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Pausing to consider sleep apnea

Section Editor(s): Brey, Robin L. M.D.; Editor-in-Chief

doi: 10.1097/01.NNN.0000412262.57739.c5
Departments: From the Editor

Obstructive sleep apnea (OSA) represents a large public health problem.

One day many years ago, a graduate student came to me at lunch for advice. He was having memory problems and difficulty passing exams. He struggled to get to classes on time and had just been diagnosed with high blood pressure. When I asked him if he snored, he looked surprised. “Yes, I am told that I do,” he said, “but what does that have to do with anything?”

In this issue of Neurology Now, we have a story on how obstructive sleep apnea (OSA) affects the brain. Like Jasur Qawiyy, whom we interviewed for that story, my graduate student thought a miracle had occurred once he was diagnosed with and treated for OSA. He was no longer tired all the time, his high blood pressure went away, he successfully finished his Ph.D. program, and he is now enjoying a career in research.



Fortunately, OSA can be effectively treated.

OSA is common and represents a large public health problem. Nearly 7 percent of the U.S. population has some kind of sleep apnea (OSA is not the only one), and only 20 percent of people with this disorder are actually getting proper treatment.

An “apnea” is a pause in breathing. OSA occurs because the airway becomes blocked during sleep. All of the muscles of the body become relaxed during sleep, including the upper throat, but it usually remains open enough for normal breathing. However, some people have a narrower throat area than normal, and when their throat muscles relax during sleep, the result is an obstruction that causes an apnea. Snoring is caused by air trying to pass through that narrow or blocked airway.

During periods of apnea, oxygen levels in the blood can drop to dangerously low levels. Over time, this can cause damage to the brain and other organs. Generally, after a period of apnea, the person gasps, which arouses them out of sleep. This pattern of apnea followed by arousals (which the person with sleep apnea is usually not aware of) continues throughout the night.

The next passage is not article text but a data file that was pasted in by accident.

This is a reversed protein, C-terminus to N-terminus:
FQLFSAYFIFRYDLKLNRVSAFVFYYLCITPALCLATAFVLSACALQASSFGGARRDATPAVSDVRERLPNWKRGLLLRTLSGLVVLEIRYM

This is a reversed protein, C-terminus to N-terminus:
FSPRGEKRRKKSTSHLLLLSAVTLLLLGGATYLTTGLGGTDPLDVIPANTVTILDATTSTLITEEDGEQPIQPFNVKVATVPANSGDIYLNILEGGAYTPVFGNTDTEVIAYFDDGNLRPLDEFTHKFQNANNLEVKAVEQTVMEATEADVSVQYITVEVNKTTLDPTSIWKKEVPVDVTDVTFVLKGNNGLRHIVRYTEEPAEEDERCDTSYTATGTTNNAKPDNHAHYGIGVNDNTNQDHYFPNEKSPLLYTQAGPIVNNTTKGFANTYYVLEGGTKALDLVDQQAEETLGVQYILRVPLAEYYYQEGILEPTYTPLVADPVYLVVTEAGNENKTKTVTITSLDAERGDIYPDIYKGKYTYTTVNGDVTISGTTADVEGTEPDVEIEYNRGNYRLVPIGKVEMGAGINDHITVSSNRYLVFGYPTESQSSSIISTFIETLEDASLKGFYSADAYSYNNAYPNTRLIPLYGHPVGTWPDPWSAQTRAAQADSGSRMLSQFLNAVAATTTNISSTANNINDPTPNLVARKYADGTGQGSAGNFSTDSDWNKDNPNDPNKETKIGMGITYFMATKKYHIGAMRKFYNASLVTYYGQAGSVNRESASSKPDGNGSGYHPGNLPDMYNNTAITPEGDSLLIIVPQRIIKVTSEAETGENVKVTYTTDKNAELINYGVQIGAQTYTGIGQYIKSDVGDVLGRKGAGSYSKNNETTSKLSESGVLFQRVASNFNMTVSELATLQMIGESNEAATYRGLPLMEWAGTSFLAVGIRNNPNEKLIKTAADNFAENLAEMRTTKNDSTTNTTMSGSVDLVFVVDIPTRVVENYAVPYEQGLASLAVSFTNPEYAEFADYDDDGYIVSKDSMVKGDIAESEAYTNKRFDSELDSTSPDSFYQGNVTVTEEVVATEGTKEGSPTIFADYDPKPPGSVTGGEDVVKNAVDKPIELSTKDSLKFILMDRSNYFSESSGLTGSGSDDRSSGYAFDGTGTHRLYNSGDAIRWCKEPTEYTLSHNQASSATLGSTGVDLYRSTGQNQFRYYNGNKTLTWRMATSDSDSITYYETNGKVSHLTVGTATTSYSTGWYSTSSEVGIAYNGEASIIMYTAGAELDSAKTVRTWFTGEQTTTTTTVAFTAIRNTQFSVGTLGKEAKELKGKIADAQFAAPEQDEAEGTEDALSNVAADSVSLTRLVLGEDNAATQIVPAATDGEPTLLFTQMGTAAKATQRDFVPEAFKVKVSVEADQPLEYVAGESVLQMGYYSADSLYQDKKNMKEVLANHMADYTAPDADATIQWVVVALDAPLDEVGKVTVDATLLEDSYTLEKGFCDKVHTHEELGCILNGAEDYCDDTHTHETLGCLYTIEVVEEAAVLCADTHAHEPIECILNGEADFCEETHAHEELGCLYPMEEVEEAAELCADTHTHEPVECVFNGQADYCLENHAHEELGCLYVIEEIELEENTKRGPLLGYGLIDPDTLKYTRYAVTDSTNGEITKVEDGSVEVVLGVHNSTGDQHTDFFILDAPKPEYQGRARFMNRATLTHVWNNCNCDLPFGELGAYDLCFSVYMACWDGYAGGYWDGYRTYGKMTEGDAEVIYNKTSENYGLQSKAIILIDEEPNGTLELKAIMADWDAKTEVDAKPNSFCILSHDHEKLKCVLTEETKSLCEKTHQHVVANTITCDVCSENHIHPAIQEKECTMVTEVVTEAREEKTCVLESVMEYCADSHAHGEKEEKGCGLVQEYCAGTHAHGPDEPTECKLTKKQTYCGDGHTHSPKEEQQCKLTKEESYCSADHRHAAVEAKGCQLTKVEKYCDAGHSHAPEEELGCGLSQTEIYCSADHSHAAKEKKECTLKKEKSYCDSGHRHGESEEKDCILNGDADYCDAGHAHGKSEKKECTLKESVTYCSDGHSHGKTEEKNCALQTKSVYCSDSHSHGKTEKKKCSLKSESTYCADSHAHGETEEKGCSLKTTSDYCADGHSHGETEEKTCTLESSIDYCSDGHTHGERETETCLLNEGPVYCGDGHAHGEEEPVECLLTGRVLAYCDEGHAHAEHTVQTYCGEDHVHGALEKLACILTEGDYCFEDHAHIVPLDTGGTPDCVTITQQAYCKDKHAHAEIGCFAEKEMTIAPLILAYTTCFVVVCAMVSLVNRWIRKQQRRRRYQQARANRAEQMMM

People with OSA normally do not wake up feeling refreshed and are drowsy throughout the day. They may fall asleep at work or while driving, leading to an increased risk of motor vehicle accidents. Headaches that are difficult to treat, depression, irritability, and memory problems are also common in people with OSA. The complications of untreated OSA are very serious: heart rhythm problems, high blood pressure, heart failure, stroke, and poor cognitive function.

Fortunately, the symptoms can be totally corrected and the complications prevented with proper treatment. Available treatments are described fully in our story, but the mainstay is continuous positive airway pressure (CPAP), which is a machine that keeps a narrowed airway open so that air flows freely to the lungs throughout the night.

If you or someone you know has the symptoms of OSA, ask your doctor for a referral to a specialist in sleep disorders. OSA is diagnosed by spending a night in a sleep laboratory, where the quality of sleep, breathing, and oxygen levels during sleep are measured. OSA must be treated to improve the quality of life for the person with this disorder and prevent serious potential complications.

My husband has OSA, and CPAP has made an amazing difference in his life. The benefits have been great for me, too. He no longer keeps me up with his snoring, his risk for the serious complications of OSA has been reduced, and he is much happier and less irritable—which makes me happy.

Take good care,

Robin L. Brey, M.D.


©2012 American Academy of Neurology